Local farmer, Shiraz, greets us and takes us and our hosts, who had come over from Antigua with us, from house to house so we could talk to people about their dogs and give them food and parasite prevention medications. Shiraz told us that the 1,800 who lived there, were forcibly evacuated to Antigua. The people were told to leave their animals. The horses, donkeys, goats, cows, pigs, dogs and cats etc. who had survived were left to fend for themselves. The dogs formed packs and began killing other animals, in order to survive. The Military then shot the dogs and the pigs who were reportedly killing many animals that the people need for their own survival. For a period, it was hell on earth.
Fast forward to last week. The farm animals are now contained again, and all the remaining dogs are tied up. As Shiraz said, if the dogs come after the farmers’ goats, they are going to poison the dogs, so its best people tie them up. The Humane Society, which is based on Antigua, has employed a local person to drop dog food each day for the dogs and other animals that are now confined and totally dependent on human handouts for survival.
About 400 people have moved back to Barbuda. The government of Antigua has not let the teachers go back as yet, but the children have started to come back. The local people reopened the school at a church and the children are currently being taught by retired teachers within the community. The Military, UN, Halo Foundation, USAID, Samaritan Purse and the Red Cross have provided immediate relief. Anyone who moved back has a silver USAID tent in their front garden, with their house in ruins behind it. There is a de-salination station that is providing water via 4 hoses along one road. There are about 40 generators on island. The gasoline, propane, food, and drinking water are all brought in twice a week on the barge. The NGO’s have started to replace roofs and put up animal fencing and moved a lot of the debris to the dump.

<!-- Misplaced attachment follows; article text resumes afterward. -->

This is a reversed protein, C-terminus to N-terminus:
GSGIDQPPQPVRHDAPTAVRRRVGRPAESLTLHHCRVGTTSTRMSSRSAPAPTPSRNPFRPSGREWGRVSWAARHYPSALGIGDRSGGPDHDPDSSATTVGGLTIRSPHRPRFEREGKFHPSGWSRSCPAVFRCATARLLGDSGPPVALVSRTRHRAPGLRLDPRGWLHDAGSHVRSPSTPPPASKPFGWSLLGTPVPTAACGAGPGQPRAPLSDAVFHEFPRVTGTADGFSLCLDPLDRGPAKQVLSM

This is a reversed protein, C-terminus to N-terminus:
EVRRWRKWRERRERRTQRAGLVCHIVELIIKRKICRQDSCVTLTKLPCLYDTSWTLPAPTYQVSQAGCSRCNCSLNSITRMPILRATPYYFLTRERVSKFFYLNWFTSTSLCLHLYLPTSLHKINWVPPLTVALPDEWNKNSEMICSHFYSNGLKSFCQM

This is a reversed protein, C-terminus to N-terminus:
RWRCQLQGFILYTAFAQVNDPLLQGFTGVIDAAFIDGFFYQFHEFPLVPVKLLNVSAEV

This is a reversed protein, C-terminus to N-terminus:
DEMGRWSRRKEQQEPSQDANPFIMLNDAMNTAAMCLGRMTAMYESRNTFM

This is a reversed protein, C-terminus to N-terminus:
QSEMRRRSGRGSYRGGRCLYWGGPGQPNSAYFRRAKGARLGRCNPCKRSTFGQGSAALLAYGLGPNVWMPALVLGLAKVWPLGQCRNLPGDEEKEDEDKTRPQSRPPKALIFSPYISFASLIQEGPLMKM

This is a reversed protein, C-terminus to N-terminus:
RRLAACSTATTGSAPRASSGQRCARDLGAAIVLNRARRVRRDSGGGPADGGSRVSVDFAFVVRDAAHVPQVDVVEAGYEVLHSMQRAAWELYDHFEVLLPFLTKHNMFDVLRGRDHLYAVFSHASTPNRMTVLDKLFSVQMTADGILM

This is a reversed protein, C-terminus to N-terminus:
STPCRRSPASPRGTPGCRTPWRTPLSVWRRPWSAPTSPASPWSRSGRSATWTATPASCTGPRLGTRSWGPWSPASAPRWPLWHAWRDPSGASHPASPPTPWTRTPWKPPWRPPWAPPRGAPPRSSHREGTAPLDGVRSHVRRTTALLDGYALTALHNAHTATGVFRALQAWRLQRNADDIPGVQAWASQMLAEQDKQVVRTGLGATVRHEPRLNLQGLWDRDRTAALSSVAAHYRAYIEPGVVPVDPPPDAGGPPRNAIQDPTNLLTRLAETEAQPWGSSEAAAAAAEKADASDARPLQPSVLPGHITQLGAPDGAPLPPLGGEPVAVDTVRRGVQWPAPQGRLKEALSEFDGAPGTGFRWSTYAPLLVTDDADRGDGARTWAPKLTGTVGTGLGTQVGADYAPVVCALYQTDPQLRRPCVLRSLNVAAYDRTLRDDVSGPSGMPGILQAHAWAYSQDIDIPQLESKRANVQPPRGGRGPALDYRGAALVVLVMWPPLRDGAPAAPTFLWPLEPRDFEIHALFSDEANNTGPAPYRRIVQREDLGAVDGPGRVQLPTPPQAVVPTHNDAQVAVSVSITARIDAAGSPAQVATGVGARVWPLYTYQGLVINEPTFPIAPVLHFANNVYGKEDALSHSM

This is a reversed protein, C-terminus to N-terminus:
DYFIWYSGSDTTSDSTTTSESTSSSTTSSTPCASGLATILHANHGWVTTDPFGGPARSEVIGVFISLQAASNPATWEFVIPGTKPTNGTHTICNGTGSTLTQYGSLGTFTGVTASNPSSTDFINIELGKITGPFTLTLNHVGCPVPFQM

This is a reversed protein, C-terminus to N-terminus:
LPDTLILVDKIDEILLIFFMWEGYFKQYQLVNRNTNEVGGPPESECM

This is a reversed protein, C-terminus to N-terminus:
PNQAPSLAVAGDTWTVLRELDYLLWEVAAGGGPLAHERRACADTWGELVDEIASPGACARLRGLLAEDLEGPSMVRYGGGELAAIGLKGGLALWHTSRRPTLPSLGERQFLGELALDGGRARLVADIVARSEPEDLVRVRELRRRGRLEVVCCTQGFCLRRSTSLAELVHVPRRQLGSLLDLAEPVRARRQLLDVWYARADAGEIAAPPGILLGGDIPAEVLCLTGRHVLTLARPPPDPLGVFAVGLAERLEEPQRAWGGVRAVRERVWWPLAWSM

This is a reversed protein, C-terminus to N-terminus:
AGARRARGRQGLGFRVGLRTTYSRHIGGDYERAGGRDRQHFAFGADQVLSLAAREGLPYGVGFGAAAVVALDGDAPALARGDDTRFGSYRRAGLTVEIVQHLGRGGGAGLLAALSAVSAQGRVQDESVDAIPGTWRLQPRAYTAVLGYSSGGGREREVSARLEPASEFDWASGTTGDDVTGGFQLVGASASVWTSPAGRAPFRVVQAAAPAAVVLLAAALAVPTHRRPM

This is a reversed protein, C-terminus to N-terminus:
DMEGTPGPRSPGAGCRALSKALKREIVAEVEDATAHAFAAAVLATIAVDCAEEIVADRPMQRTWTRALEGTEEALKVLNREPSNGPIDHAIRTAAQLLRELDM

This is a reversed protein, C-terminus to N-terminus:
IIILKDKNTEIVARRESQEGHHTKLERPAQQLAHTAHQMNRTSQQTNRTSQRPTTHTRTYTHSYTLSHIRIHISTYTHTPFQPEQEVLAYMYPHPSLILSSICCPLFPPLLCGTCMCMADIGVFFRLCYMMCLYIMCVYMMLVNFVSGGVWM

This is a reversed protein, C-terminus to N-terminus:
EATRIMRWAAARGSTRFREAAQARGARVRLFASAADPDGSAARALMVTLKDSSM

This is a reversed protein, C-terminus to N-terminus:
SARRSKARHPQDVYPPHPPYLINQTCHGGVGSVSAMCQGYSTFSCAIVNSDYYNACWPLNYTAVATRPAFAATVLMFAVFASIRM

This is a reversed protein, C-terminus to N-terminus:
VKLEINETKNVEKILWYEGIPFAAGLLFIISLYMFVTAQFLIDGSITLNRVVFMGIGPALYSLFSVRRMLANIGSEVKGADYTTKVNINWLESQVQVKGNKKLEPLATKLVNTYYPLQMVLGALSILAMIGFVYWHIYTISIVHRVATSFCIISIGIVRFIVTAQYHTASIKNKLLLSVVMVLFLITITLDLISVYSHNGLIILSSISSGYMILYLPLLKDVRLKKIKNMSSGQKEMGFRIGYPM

After a few hours, Shiraz handed us off to the only local taxi driver, Enron, so he could take us to the dump and other areas of Codrington. Our hosts took the boat back to Antigua. We were on our own. We didn’t have anywhere to stay as there are no hotels left, so Enron said we could stay with him as he had a spare room. This was so incredibly kind of him as he didn’t know us, yet he invited us into his home and said we would be safe with him.
It is moments like these when you remember that human kindness has no boundaries. This man had been through something so terrible that he could not talk about it sometimes, but he wanted us to know. He wanted us to understand. We simply listened to him and as he took us to nests of puppies. As he talked, he helped us find plastic containers, so we could feed, water and treat as many dogs (and pigs, goats, turtles, donkeys) as we could. I am not going to tell you about everything we saw, but suffice to say, it is the worst situation I have ever seen.
That afternoon, Easter Monday, Enron took us to the beach as the entire town was there. We were the only outsiders on that beach and everyone came up and asked us why we were there. It was perfect as we were able to speak to everyone about the idea of a temporary animal hospital. Every person was positive and very excited about the idea and said they would help.